One of the most stressful events in one’s life is submitting a report as a whistleblower. From the uncertainty of what might happen to the anxiety of making a report, they are under incredible pressure. It’s at this point the whistleblower is answering questions and providing you with information about misconduct. As an organisation, you have the balancing act of making the whistleblower feel protected but also asking for sensitive information. If your questions are too broad, you might not get the details you need. If they are too specific, the whistleblower might worry about being identified, and they won’t answer or submit the report.

In this article, we'll discuss best practices around building questionnaires for your whistleblowing program. We’ll focus on ways to ensure the whistleblower completes their report, as well as helping it be an easier experience for them.


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How Long Should The Questionnaire Be?

The length of your questionnaire is an art of balance. If the questionnaire is too long, then the whistleblower will not complete it. They could also worry they are providing enough information to be identified. However, if your questionnaire is too short, you might not get enough information to assess the case and understand what happened. 

A best practice for developing your questionnaire is to see the journey from the eyes of the whistleblower and then apply common sense. Ask yourself, “if I was in a stressful situation would I answer all of the questions and submit this questionnaire?”. As an organisation, we often look at what we want without thinking about how this impacts the whistleblower. 

Answer the questionnaire yourself and see how long it takes to finish it. Many organisations feel the need to ask any and every question in their questionnaire. The net result is they lose the balance and have an incredibly long questionnaire whistleblowers won’t complete. Look out for questions that are not necessary, don't have an impact, and you can ask the whistleblower later. Identify and then cut these questions to shorten your questionnaire.

How Do I Make The Questionnaire “The Start Of The Conversation”?

Together with the length of your questionnaire is the approach of it being the “start of the conversation”. Focus on collecting the information you need to understand what happened. However, keep more specific questions for when you start engaging online with the whistleblower.  With 2-way anonymous communication, you now have a chance to ask specific questions that build on the information the whistleblower provided in their initial report.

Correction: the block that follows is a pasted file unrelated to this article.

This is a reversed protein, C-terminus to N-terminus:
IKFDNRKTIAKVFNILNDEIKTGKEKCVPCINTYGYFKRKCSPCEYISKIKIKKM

Their initial report is the headline; use your ability to communicate with them to understand their story. The initial report has more structured questions, next follow up with more open-ended questions.  Use the “5 W’s” and ask “Who, What, Why, Where, and When” to dig deeper into the incident and understand what happened.

How Should I Use Conditional Questions?

Conditional questions are an excellent tool for getting more specific information. It's a feature available in most whistleblowing platforms that allows you to program questions to be inserted based on previous answers.

The benefit of conditional questions is that you can keep your questionnaire shorter. New questions are only added based on earlier responses. It’s also a great feature to get unique information. For example, if your question is “What type of misconduct did you experience or witness?” and one of the choices is “financial fraud”, you can then add a conditional question saying “choose which type of fraud: theft, embezzlement, price fixing…”. Conditional questions help you get more specificity related to earlier answers.

Conditional questions don’t necessarily need to be "questions".  They can be supporting content, resources, or examples that appear based on previous answers.  They provide the whistleblower contextual information to more clearly answer the questionnaire.


Whispli 7 Questions To Ask Whistleblowing Program

What Types Of Questions Should I Use?

While the length of your questionnaire is an art of balance, the questions you use is an art of choice. Multiple choice questions are more straightforward for an informant to answer; however, they might not provide you with specific information. Free-write questions help the whistleblower provide precise details, but it is unstructured content that might not give a clear picture. Other questions like dates and numbers provide information that only makes sense when combined with other answers.

In putting together the questions to ask a whistleblower, you need to think of the questionnaire like a story.  A good story always progresses from chapter to chapter with a distinct storyline. Your questionnaire should be no different. Think about how each question will link and build on earlier questions to tell the story about what happened. Structured data like multiple choice, yes/no, and true/false combined with unstructured data can help you gain a richer understanding of what happened.